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In This Newsletter...

Rediscovering My Medium

  • Processing
  • Frames & Windows: A Computer Art Triptych

Other News

  • Louis Riel
  • The Station Gallery's Annual Fundraiser -- ASO!

The Bosco Project

  • The Latest Bosco Pic: Bosco Sulking

Rediscovering My Medium


I feel like I have (re-)discovered the right tool to create my computer art, a programming language called processing that allows me to create my art the way I work best: as a process that is intuitive, playful, and often surprisingly indeterminate.

Processing is a computer language that was expressly developed to create computer art, specifically generative art, an artform for which the computer is ideally suited. I feel like a kid again creating freely with finger paints, rediscovering the impulses that led me to want to spend my life pursuing computer art/visual music/abstract animation, but from which I got sidetracked by entering the entertainment field to earn a living. A few people, including cybernetic artist Jessica Field, told me about this language; unfortunately I didn't take them seriously because, after all, I'm using high-end professional applications every day, and surely those will suit my needs, won't they? Well, no, they won't, at least not easily with the way I like to work. So too bad, I could have been producing my art for years and been further along.

But oh the joy of creative coding! Just as Picasso could draw a single line that would suggest how to evolve a composition, or Liszt used improvisation to develop his compositions, so I feel the same creative thrill of discovery when a line of code creates something that suggests how it should develop into a finished composition. Which leads me to...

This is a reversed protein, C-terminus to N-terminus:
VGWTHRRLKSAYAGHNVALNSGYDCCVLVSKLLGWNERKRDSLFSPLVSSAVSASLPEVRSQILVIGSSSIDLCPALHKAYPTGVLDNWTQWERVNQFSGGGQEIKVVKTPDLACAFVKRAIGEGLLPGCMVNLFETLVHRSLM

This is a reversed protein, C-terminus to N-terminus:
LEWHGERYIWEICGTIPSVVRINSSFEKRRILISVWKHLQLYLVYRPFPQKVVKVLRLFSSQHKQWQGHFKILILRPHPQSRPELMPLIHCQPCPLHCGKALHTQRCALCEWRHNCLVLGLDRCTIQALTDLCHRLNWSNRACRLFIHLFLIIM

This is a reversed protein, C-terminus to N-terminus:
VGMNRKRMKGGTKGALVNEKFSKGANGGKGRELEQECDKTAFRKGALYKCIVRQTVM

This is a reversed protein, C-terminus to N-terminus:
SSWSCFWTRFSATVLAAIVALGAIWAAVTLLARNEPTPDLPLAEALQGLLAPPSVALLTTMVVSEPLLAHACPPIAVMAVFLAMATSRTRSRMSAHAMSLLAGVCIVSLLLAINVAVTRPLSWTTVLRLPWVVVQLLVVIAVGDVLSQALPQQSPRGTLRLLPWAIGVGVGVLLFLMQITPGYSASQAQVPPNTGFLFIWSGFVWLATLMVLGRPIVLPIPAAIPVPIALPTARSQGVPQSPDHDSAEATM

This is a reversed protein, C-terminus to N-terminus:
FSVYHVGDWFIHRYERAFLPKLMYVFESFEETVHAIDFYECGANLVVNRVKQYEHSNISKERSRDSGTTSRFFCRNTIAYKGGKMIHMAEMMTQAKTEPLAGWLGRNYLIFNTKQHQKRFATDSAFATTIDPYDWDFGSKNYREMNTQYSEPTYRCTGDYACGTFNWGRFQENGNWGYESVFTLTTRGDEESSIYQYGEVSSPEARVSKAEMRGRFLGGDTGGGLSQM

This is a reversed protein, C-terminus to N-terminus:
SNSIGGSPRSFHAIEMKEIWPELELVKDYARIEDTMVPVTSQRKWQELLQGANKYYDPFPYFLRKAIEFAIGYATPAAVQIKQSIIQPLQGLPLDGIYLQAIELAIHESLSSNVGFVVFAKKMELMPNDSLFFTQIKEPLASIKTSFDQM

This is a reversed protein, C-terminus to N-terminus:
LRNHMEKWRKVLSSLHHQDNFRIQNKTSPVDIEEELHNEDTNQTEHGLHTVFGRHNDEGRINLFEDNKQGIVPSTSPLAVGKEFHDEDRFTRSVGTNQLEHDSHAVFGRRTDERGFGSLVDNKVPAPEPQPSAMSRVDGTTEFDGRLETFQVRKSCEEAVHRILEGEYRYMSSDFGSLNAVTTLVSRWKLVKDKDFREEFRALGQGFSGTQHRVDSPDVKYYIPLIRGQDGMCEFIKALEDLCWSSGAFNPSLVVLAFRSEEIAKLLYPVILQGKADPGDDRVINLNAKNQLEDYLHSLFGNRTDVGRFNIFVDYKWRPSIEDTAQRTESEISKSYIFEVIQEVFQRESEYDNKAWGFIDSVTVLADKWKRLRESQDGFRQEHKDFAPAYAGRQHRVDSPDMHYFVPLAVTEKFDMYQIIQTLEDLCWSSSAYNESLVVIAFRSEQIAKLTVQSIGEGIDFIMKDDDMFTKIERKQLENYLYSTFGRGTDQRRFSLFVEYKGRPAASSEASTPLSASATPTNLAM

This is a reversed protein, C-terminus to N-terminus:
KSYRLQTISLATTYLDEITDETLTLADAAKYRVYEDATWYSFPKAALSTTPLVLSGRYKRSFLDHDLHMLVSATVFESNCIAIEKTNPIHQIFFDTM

Windows & Frames: A Computer Art Triptych

My first experiments with processing led very quickly and organically to the creation of my first piece using my new medium: Green Frames, Red Windows. Learning the peculiarites of the language gave me some ideas to explore that led to the finished piece. Exploiting processing's quick feedback loop I was able to run many tests that kept stoking the heat of creative play, eventually leading to the final, aesthetically satisfying creation. Using the same basic algorithms I had an inspiration to make a few variations that led to the creation of two more pieces, culminating in the creation of a structurally unified triptych.

Windows & Frames Triptych

These are my first finished pieces created with this language, which I started playing with in my limited spare time only a few days ago. Together these pieces comprise a triptych I call Windows & Frames. Each piece uses the same underlying strategy, which is revealed at the end. These pieces are an example of what I mean when I use the term "computer art": art that works with the computer, wherein a piece evolves organically from the algorithmic nature of the medium. In the case of this triptych a few simple algorithms give the pieces their structural unity, individually and together.

The Windows & Frames Triptych has no sound. These are pieces to be approached as abstract paintings in motion: meditatively, even with an attitude of communion. These are not pieces that can be understood and appreciated on a small screen in five distracted seconds -- they require a larger canvas and a commitment of time to enter their silent colorful rhythms. Each piece must allowed to unfold in its own time, because these pieces are about the journey, not the destination. They are, indeed, a visual equivalent of music, meaning that it uses coherently structured visuals (instead of sound) in a coherently structured use of time -- indeed, they are inseparable. In these pieces the computer's inherent nature as an algorithmic medium creates the visual and temporal rhythms within its own rigorous overarching structure (revealed at the end of each piece, identical for all three).